Thursday, August 27, 2009

The Luckiest Penny by Deborah Weed and Ernest Socolov

"Self worth has no price tag!" That's the message Deborah Weed wants children to take from her new book, The Luckiest Penny. With warm and vivid illustrations by Ernest Socolov that pop off the page, Weed tells the story of two 1943 pure copper pennies: Allister, a shiny penny who has spent his life all alone in a protective case, and Henry, a penny who has been on several adventures. While Allister sits pristine in his case, Henry has been in the garbage, in a roll with other pennies, and even in a washing machine.

The two pennies, despite their different lives, are content, though Henry feels a bit sorry for Allister. Both Allister and Henry end up on the auction block, and I bet you can guess who gets the highest bid!

After reading The Luckiest Penny with my daughter, she and I had a fun time answering the discussion questions in the back of the book. We talked about self-worth, the things in life that are most valuable, things that make us feel lucky, and about living life to the fullest. I thought it was cute when she told me that because I'm her mom, I think she's perfect even when she's not. And she said she felt the same way about me.

She was especially interested in reading the blurb in the back of the book about the 40 pure copper pennies minted in the U.S. in 1943 by mistake. They are missing the traditional zinc-coated belly, and this error means these pennies are worth tens of thousands of dollars. Now I'm sure you can guess what happened next. Yup, she grabbed her change container and spent the evening weeding through her pennies. She was a bit disappointed that her oldest penny is from 1951.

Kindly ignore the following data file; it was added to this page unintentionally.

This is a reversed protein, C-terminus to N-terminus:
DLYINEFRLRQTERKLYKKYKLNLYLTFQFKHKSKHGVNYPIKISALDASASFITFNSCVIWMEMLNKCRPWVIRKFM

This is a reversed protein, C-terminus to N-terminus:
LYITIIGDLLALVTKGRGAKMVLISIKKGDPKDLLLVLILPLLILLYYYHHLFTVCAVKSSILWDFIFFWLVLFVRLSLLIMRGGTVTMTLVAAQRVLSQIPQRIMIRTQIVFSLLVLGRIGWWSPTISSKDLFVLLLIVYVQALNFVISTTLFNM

Weed's passion for getting children to understand that we all are special in our own way and we should never undervalue ourselves shines through in The Luckiest Penny. I highly recommend the story for youngsters. Even though The Girl is a bit old for the story, she really enjoyed it.

Here's what The Girl (age 9) had to say about the book in her own words (mind you, she was really tired from summer camp, but she still insisted on having her say):

The Luckiest Penny is about two pennies who each have a life. One doesn't mind getting dirty. One wanted to stay clean. I liked this book. I would recommend other people read this story.

Deborah and I have exchanged a few e-mails since she found me on Twitter, and she was kind enough to answer a few questions. Stay tuned for the interview!

Disclosure:  We received a free copy of The Luckiest Penny from the author for review purposes.



Serena said...

Sounds like a great kids book.

The Bookworm said...

this does sound like a cute one for the kids :)

Unknown said...

Sometimes it's tough to teach kids this type of lesson. A good book always helps! Thanks for the review!

KR said...

I'd love this for my kindergarten class!


Staci said...

Sounds like a great book for kids and now I'm going to have to look through my pennies!!!

The Reading Momster said...

Sounds like a cute read! Thank you to The Girl for her cute review too!

Anonymous said...

Sounds like a cute book. I don't want to have to go through all the pennies in the house, though.

Jill said...

This sounds sweet - we'll be on the lookout for it. Thanks!

Anna said...

Thanks everyone. It's definitely a cute book for the younger crowd. The Girl was unlucky in her penny search, though. LOL